Simlish is the official fictional language of SimNation and is used by Sims in-game. The language is famous for its unique sound and often funny pronunciations. While playing The Sims, players may wonder where Simlish came from and how it’s used. Today, we will explain Simlish’s creation and function in The Sims franchise.
The Sims creator, Will Wright, understood that dialogue needed to be a prominent feature to make their games more realistic and dynamic. However, he avoided using English as it would require translation into multiple languages, which would cost more money, but more importantly, it would make the game repetitive. Players hearing the same words over and over again would be annoying to listen to.
However, if they could use something that no one understood or knew, words would not become as repetitive, and they wouldn’t need to translate it. This was when the development team used the talents of voice actor Steven Kearin. After failing to meet expectations with simplified words from multiple languages, Steven asked to perform improv. Once he got going, the words became gibberish, which was exactly what Will Wright was looking for.
Steven introduced Gerri Lawlor to the team, who would work as the game’s female counterpart. The two spent hours making up words and phrases for given prompts. When asked to vocalize hunger or loneliness, the two would make up what they felt the language would sound like on the spot. Simlish began in the 1996 game SimCopter, where it was first used. It wasn’t until The Sims in 2000 that Simlish was more fleshed out and prominent in the series.
Games Featuring Simlish?
Every mainline Sims game and some spinoff titles use Simlish. Traces of the language can also be found in other franchises but are not a prominent part of the game.
- SimCopter (1996)
- The Sims (2000)
- SimCity 4 (2003)
- The Sims 2 (2004)
- SimCity Societies (2007)
- The Sims 3 (2009)
- SimCity (2013)
- The Sims 4 (2014)
- SimCity BuildIt (2014)
- Sid Meier’s SimGolf (2004)
- Spore (2008)
Can People Speak Simlish?
While looking online, players will find a large list of translated words from Simlish, which gives the impression that someone could learn the language. There are even wiki pages explaining the phonology of Simlish, along with its vowels, consonants, etc. However, due to the language being created with improv, it lacks deliberate structure and planning.
Players can learn the common phrases, making the game easier to understand, but there is nothing else to learn beyond the known words. EA keeps the dictionary used for The Sims 4 a secret, leaving sources limited to speculation and deduction.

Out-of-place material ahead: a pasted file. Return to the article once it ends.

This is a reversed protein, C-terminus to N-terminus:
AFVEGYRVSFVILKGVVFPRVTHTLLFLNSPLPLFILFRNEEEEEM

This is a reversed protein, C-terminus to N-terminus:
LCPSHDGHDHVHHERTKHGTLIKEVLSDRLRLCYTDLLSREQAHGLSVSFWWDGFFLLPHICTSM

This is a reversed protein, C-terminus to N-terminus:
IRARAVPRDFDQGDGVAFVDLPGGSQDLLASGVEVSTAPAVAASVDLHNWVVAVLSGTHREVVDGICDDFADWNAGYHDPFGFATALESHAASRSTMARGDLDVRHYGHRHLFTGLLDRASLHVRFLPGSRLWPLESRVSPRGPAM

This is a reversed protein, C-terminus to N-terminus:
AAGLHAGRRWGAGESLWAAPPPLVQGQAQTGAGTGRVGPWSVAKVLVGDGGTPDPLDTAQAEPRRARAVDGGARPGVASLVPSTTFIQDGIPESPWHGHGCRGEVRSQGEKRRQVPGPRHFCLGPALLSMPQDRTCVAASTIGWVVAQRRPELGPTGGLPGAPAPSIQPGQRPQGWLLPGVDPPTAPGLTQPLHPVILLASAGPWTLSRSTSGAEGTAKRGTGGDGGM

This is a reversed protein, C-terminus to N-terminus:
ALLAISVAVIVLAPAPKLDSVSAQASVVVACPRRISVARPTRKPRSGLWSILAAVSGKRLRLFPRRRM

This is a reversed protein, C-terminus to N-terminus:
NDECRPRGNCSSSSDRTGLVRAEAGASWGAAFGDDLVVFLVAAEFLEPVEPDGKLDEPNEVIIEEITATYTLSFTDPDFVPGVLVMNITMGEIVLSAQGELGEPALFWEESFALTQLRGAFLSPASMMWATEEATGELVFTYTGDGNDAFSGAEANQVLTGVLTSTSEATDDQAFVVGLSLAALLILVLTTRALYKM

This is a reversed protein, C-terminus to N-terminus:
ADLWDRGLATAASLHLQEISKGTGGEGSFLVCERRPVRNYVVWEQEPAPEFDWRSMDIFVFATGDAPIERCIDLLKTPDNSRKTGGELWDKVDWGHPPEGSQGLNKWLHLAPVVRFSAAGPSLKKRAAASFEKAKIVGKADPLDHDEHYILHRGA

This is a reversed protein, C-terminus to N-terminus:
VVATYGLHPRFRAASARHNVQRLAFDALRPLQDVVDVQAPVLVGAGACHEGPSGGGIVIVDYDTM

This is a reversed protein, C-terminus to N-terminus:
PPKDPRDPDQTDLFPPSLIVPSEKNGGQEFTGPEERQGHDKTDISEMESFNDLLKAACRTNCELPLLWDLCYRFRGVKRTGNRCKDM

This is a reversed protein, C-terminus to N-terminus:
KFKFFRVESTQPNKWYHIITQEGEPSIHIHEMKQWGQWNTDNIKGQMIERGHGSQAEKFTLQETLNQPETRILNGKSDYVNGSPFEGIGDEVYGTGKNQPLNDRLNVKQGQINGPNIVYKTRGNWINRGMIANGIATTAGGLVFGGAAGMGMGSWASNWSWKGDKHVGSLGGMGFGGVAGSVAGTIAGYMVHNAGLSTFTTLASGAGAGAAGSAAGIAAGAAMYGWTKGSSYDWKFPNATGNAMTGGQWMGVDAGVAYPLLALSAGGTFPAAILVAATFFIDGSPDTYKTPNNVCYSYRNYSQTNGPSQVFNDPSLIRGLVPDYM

Unfortunately, Simlish cannot be learned beyond EA’s official list used to produce their Sims games.
While Simlish may be impossible to learn fluently, players can understand the translations fans and voice actors have released over the years. Some fans may find traces of Ukrainian, Swahili, Navajo, Tagalog, and Estonian in Simlish. Words were spoken from these languages to the actors before their improv sessions.
|Dag dag, or Deg deg||Hello/Goodbye/Okay|
|Plum||(a Simlish swearword)|
|Om za gleb||Oh my god/gosh|
|Feebee lay||I’m hungry|
|Zo hungwah||I’m so hungry|
|Vens unch?||When’s lunch?|
|Miza||In the way|
|Mik Up||Make Up|
|Litzergam, Fazoo or Vadish||Thank You|
|Shooflee||Distress call, possibly “Help me”|
|Wabadebadoo||I’m on fire! (Note as in English, this can be used metaphorically by confident Sims)|
|Zep tor maboo||Help! There’s a fire!|
|Nart or Nu||Night|
|Wub mezino||Just a moment|
|Dwam||(an expletive, presumably “Damn”)|
|Ne or Blow||No|
|Bay||Be (infinitive form),|
|Neeba zow||Need you now|
|Jadosi||I love this/that!|
|Aws||Second person singular/plural|
|Zow Cay||Cow Bay|
|Gur or Gurn||Girl|
|Ah (Wanobi wa in Japanese-Simlish)||I|
|Zerpa||There is a|
|Roli nowster||Roller coaster|
|Minza bar||Mini bar|
|Va or Fa||(You) are|
|Ninap, Tinap or Tinip||Case of then|
|Deboo! in Old Simlish||Stand up!|
|Wut sa dib||What’s up dude|
|Hotty baba/Hotty ba||when toddler is bored (toddler idling)|
|Daple||puddle (when toddler splashing a puddle)|
|Yucky||yummy (when toddler eating food)|
The Sims 4 Words and Phrases
The Sims 4 contains remnants of Simlish but is set in an alternate universe from the rest of The Sims games. While some phrases remained unchanged, others have different pronunciations or uses. For example, Sims may leave out the second “Sul” in “Sul Sul”, for more casual relationships. This mimics real-life slang and casual language.
While there hasn’t been confirmation, it’s possible that with the release of The Sims 5, the game will continue this casual language or alter the words even more. The development team has said that the sequel will not be a replacement for The Sims 4, so it leads many to believe there will be differences.
|Dag dag, or Deg deg||Hello/Goodbye/Okay|
|Yibs, or Yibsy||Yes/Yup/Yep/Yeah|
|Yume, or Nume||Yum/Yummy!|
|Grobel, or Grubel||Yuck/Disgusting|
|Vu or Voo||You/Your|
|Yebba||Hella/Very/Extremely/A lot of|
|No me velk?||How are you?|
|Ooh be gah!||Very good!|
|Ne gedna.||Not good.|
|Por se gab lurv.||I love you.|
|Vanu marsha ma?||Will you marry me?|
|Om za gleb!||Oh my god/gosh!|
|Fleeba zoob!||Happy new year!|
|Fluz ty roo!||That’s a wrap!|
|Gedna snifa||Good smell/Smells good|
|Mala snifa||Bad smell/Smells bad|
|Des grobel||That’s gross/That’s disgusting|
|Oh Neib||Oh No|
|Presu Fa Vu||Present for you|
|Neib Werefloof!||No Werewolf!|